The Duke of York has attacked the “hopeless” Ministry of Defence for failing to order armoured vehicles that could save soldiers’ lives.
He accused defence chiefs of sitting on their “fat backsides” and stalling on bringing in British-built Rangers, which are said to have three times the blast resistance of troop carriers currently in use.
His comments are likely to embarrass David Cameron, who has insisted that defence cuts will not compromise the safety of those serving in Afghanistan.
They also amounted to a breach of protocol, which dictates that members of the Royal family should avoid expressing political views.
The Duke was applauded by relatives of fallen soldiers.
Anthony Philippson, whose son, Captain Jim Philippson was killed in Afghanistan in 2006, said: “I think Prince Andrew will have the support of forces families for being brave enough to speak out.”
The Duke’s remarks were made at the factory that manufactures the £1million Ranger. He was visiting in his capacity as an ambassador for British trade and industry.
Last year the Ministry of Defence said it had no immediate plans to order Rangers, but had asked for independent tests to establish the vehicle’s resistance to roadside bombs of the type used by the Taliban in Afghanistan.
The Duke told executives at Universal Engineering in Weymouth, Dorset: “Why do they have to do blast tests? It’s just increasing the cost. It just seems that because it takes time to get these things done – I would say to you that regrettably they will not get off their fat backsides. The MoD are completely hopeless at these kind of things.”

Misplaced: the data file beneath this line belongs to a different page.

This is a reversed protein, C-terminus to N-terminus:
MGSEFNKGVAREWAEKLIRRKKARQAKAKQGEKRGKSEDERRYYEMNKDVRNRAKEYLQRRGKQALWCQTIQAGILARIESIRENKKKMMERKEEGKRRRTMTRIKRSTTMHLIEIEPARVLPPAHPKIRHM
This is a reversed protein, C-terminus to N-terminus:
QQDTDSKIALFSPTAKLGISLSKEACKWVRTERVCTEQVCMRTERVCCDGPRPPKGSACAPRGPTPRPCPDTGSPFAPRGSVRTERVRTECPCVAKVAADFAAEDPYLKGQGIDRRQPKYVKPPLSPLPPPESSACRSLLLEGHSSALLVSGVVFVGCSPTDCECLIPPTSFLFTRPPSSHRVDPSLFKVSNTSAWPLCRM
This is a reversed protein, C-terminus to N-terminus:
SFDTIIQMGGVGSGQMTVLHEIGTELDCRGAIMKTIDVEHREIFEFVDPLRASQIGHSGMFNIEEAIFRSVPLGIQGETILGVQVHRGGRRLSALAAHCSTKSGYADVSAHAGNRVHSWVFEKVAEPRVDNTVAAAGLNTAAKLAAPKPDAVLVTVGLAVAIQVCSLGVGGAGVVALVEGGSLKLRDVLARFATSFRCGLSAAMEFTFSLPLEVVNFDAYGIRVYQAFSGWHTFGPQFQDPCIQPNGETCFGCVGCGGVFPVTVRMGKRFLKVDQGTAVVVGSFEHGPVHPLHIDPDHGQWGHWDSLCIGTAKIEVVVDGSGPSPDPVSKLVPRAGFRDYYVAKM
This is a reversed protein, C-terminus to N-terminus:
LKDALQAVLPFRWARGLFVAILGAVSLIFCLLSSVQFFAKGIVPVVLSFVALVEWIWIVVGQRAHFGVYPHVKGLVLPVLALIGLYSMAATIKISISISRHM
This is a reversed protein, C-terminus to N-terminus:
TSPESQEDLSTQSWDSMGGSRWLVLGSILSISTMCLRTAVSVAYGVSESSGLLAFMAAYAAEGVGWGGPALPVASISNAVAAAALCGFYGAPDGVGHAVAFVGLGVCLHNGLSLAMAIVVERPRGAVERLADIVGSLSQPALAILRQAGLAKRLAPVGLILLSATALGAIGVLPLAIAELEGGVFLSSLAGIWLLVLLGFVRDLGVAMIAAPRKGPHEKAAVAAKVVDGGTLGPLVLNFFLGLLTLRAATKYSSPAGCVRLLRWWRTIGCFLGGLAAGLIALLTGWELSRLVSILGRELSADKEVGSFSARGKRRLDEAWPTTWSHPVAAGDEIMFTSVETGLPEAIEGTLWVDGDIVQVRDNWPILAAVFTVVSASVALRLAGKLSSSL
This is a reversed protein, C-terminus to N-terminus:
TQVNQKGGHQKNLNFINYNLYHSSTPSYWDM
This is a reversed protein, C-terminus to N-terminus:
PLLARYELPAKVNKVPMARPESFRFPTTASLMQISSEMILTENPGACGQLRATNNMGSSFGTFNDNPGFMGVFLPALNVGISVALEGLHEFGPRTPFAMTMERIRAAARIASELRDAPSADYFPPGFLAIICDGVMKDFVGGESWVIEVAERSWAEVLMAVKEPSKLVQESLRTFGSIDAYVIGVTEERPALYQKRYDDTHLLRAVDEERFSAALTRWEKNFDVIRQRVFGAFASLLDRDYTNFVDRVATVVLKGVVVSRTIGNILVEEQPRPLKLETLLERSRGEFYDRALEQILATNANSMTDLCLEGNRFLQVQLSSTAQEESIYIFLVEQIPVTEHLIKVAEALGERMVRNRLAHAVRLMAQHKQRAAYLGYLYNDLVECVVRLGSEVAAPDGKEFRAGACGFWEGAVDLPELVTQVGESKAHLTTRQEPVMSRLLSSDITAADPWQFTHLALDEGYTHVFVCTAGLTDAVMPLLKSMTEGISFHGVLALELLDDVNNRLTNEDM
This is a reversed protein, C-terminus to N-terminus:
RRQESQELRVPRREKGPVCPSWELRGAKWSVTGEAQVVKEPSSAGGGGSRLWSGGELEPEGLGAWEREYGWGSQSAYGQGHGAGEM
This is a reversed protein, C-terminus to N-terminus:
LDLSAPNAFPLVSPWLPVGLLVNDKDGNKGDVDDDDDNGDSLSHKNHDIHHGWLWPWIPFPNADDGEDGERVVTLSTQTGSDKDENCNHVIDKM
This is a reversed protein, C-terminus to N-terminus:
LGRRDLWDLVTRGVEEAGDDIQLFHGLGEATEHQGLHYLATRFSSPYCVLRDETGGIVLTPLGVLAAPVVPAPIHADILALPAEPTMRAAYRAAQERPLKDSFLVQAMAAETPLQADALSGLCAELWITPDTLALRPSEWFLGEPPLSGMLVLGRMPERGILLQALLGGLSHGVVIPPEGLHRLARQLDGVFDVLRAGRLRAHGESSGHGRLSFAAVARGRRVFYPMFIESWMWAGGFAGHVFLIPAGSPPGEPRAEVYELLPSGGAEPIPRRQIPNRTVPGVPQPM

The 50-year-old Duke, a former Royal Navy helicopter pilot and colonel-in-chief of five Army regiments, has regularly visited Afghanistan to see the challenges faced by British service personnel.
It is understood that he was addressing members of the company’s board, and was unaware that a local journalist had been invited to witness the meeting.
The issue of armoured vehicles has been a running sore for ministers since the invasion of Afghanistan in 2001. Dozens of soldiers have been killed by roadside bombs while travelling in poorly-protected vehicles, including at least 37 who have died in the notorious Snatch Land Rovers, originally designed for use in Northern Ireland.
Commander John Muxworthy, of the UK National Defence Association, which campaigns for better defence funding, said the Duke was wrong to single out the MoD. He said: “Most of the time it’s government interference, changing of dates and changes of mind that are to blame for wasting money and delaying things.”
Universal Engineering said it could have Rangers in Afghanistan within six months of an order being placed. The vehicle has a unique “floating” crew capsule suspended above the V-shaped hull that gives it superb protection from roadside bombs. In tests, its armour plating withstood the impact from explosives equivalent to double the average amount in a Taliban bomb.
An MoD spokesman said it had not ruled out ordering Rangers.
A Buckingham Palace spokesman said the Duke’s remarks were made in a private meeting and declined to comment further.
The issue of members of the Royal family intervening in political life was brought to the fore last year, when the Prince of Wales was accused of breaking protocol by meddling in planning decisions after writing to the Qatari royal family urging it to reconsider a modernist design for flats at Chelsea Barracks in London. After the Qataris withdrew the scheme, the Prince was blamed for its failure in an £81 million court case brought by some of the developers.
Contributor: Telegraph.co.uk Media
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